The minimize energy and MINIMAX formulations were applied to four test models: a confined, homogeneous aquifer with two wells; a confined, homogeneous aquifer with 20 wells; a confined, heterogeneous aquifer with 20 wells; and an unconfined, homogeneous aquifer. The MINIMAX formulation produced the same results as the minimize energy formulation when the non-pumping lifts were the same. As the non-pumping lifts varied, the MINIMAX formulation deviated from the minimize energy formulation.

A case study of the Lancaster subbasin of Antelope Valley, California, was used to further test the minimize energy and MINIMAX formulations. Two minimize energy formulations were examined, the first lifting water to the ground surface elevation at each well and the second lifting the water to a single reference elevation that took the value of the maximum ground surface elevation that was used in the first formulation. The MINIMAX formulation was applied to the case where the water was lifted to the reference elevation. The difference in total energy between the MINIMAX and minimize energy formulations was less than 10%, but the distribution of pumping among the wells varied greatly.

]]>This work introduces a new type of variable to GWM, called a state variable, which is defined as either a hydraulic head or streamflow type variable. The value of the state variables are entirely dependent on the flow-rate variables and are calculated using the response matrix approach. State variables may be included in the objective function and summation constraints in this new MF2005-GWM version 2.0. The mathematical formulation, implementation, and sample problems are included to describe the theory and use of state variables.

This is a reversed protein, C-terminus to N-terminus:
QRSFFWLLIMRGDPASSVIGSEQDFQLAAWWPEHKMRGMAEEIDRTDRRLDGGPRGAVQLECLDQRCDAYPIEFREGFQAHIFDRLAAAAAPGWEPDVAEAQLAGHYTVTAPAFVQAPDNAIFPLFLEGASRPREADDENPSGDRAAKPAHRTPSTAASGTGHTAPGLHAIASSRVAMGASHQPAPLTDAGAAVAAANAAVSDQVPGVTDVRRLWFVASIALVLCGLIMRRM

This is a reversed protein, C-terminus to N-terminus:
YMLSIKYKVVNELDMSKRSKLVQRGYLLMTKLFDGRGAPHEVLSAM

Additional functionality is added to GWM in a Beta version for the capability to solve quadratic programming problems. In version 1.1.1 of GWM, the objective function must be a linear sum of decision variables. The addition of the state variable package in version 2.0 expands the definition of the objective to allow linear sums of state variables. The expanded capability to quadratic terms in the objective is motivated by the desire to represent energy costs, which are a function of the product of hydraulic head (a type of state variable) and flow-rate variables. This report includes the motivation, mathematical development, implementation, verification and a sample problem for a version of GWM including quadratic objective terms.